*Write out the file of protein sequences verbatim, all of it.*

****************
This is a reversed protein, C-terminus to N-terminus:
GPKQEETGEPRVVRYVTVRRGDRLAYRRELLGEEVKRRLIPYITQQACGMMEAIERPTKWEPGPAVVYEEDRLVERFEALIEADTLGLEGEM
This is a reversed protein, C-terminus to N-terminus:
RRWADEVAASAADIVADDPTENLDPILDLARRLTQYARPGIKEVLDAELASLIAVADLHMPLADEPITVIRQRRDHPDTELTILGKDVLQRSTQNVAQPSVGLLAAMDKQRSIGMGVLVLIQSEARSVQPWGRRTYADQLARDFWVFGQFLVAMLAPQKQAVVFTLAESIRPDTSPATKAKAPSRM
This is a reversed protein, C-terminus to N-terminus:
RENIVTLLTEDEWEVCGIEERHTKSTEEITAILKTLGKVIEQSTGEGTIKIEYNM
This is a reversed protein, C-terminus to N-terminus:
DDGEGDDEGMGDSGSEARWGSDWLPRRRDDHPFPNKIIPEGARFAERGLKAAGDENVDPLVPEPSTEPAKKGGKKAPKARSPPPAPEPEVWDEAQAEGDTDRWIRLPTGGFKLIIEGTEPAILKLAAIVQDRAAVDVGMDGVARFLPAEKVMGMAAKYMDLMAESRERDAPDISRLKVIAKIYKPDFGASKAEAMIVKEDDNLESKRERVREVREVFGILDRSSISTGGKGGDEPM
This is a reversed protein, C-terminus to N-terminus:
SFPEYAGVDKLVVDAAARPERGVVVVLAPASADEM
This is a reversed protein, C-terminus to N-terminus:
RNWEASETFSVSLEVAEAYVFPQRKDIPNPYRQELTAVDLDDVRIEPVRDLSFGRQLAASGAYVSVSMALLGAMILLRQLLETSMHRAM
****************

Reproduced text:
This is a reversed protein, C-terminus to N-terminus:
GPKQEETGEPRVVRYVTVRRGDRLAYRRELLGEEVKRRLIPYITQQACGMMEAIERPTKWEPGPAVVYEEDRLVERFEALIEADTLGLEGEM
This is a reversed protein, C-terminus to N-terminus:
RRWADEVAASAADIVADDPTENLDPILDLARRLTQYARPGIKEVLDAELASLIAVADLHMPLADEPITVIRQRRDHPDTELTILGKDVLQRSTQNVAQPSVGLLAAMDKQRSIGMGVLVLIQSEARSVQPWGRRTYADQLARDFWVFGQFLVAMLAPQKQAVVFTLAESIRPDTSPATKAKAPSRM
This is a reversed protein, C-terminus to N-terminus:
RENIVTLLTEDEWEVCGIEERHTKSTEEITAILKTLGKVIEQSTGEGTIKIEYNM
This is a reversed protein, C-terminus to N-terminus:
DDGEGDDEGMGDSGSEARWGSDWLPRRRDDHPFPNKIIPEGARFAERGLKAAGDENVDPLVPEPSTEPAKKGGKKAPKARSPPPAPEPEVWDEAQAEGDTDRWIRLPTGGFKLIIEGTEPAILKLAAIVQDRAAVDVGMDGVARFLPAEKVMGMAAKYMDLMAESRERDAPDISRLKVIAKIYKPDFGASKAEAMIVKEDDNLESKRERVREVREVFGILDRSSISTGGKGGDEPM
This is a reversed protein, C-terminus to N-terminus:
SFPEYAGVDKLVVDAAARPERGVVVVLAPASADEM
This is a reversed protein, C-terminus to N-terminus:
RNWEASETFSVSLEVAEAYVFPQRKDIPNPYRQELTAVDLDDVRIEPVRDLSFGRQLAASGAYVSVSMALLGAMILLRQLLETSMHRAM